Friday 19 January 2018

Le Pen's National Front leads anti-EU backlash

Marine Le Pen, leader of France’s National Front, and Geert Wilders, leader of Dutch Eurosceptic Freedom Party
Marine Le Pen, leader of France’s National Front, and Geert Wilders, leader of Dutch Eurosceptic Freedom Party

Luke Baker in Brussels

The far-right, anti-EU National Front was forecast to win a European Parliament election in France yesterday, topping a nationwide ballot for the first time in a stunning advance for opponents of European integration.

Exit polls showed the far right and Eurosceptics making sweeping gains in European Parliament elections yesterday, signaling a major political shift toward parties that want to slash the European Union's powers or abolish it altogether.

Polls in recent days had predicted Eurosceptics could snag as many as a third of the seats in the EU's 751-seat legislature in the vote ending yesterday.

One of the most significant winners appeared to be France's far-right National Front. Two polling companies said the party, led by Marine Le Pen, was the outright winner in France, with one-quarter of the popular vote.

While in Britain the UK Independence Party has won a national election for the first time, taking the most votes and seats in the European Parliament elections according to sources in all of Britain's main political parties.

The Ukip victory, which came as anti-establishment parties advanced across the European Union, represents the biggest shock to the British political system in a generation.

Even before the final results were announced, sources in Ukip and the three older political parties were all predicting a historic victory for Nigel Farage's party, which was founded in 1993 and does not have a single MP or council leader.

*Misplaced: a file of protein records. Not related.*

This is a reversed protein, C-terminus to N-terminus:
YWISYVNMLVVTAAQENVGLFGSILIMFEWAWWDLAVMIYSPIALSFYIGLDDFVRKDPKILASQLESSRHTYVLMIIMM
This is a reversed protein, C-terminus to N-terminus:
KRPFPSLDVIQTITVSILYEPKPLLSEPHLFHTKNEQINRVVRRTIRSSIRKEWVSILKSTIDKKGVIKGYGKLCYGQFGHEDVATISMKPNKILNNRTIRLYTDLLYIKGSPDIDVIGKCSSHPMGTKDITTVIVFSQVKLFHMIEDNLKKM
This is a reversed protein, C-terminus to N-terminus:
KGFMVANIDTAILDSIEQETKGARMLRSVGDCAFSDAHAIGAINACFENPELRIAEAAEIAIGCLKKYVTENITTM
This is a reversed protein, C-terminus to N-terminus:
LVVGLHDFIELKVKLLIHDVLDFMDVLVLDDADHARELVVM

Labour was on course to come second, the first time the main Opposition party has failed to win a European election since 1984 and a serious setback to Ed Miliband. Voters in 21 of the European Union's 28 nations voted yesterday. The other seven countries had already voted, in a sprawling exercise of democracy that began last Thursday in Britain and the Netherlands. The shock results could herald changes in EU policy, in areas ranging from border control and immigration to a new trade and investment agreement being negotiated with the US. Pollsters said the Danish People's Party was also on target to become Denmark's biggest party with 23pc of the vote, and a year-old party in Germany that wants that country to stop using the euro single currency reportedly won 6.7pc of the vote.

Reacting to her party's strong showing, Le Pen said last night: "This hope should unite us."

In the Netherlands, however, the right-wing Eurosceptic Party for Freedom surprisingly dropped from second to fourth place, pollsters reported.

Even in victory, unity may be hard to find in the fractured Eurosceptic camp. Le Pen has said she will work in the Parliament with the Dutch Party for Freedom, but UKIP leader Nigel Farage has ruled out cooperating with both those parties, which have stridently anti-immigrant platforms. "We won't work with right-wing populists," Alternative for Germany's leader Bernd Lucke also said after the vote, insisting his party was generally in favour of the European Union despite its rejection of the currency.


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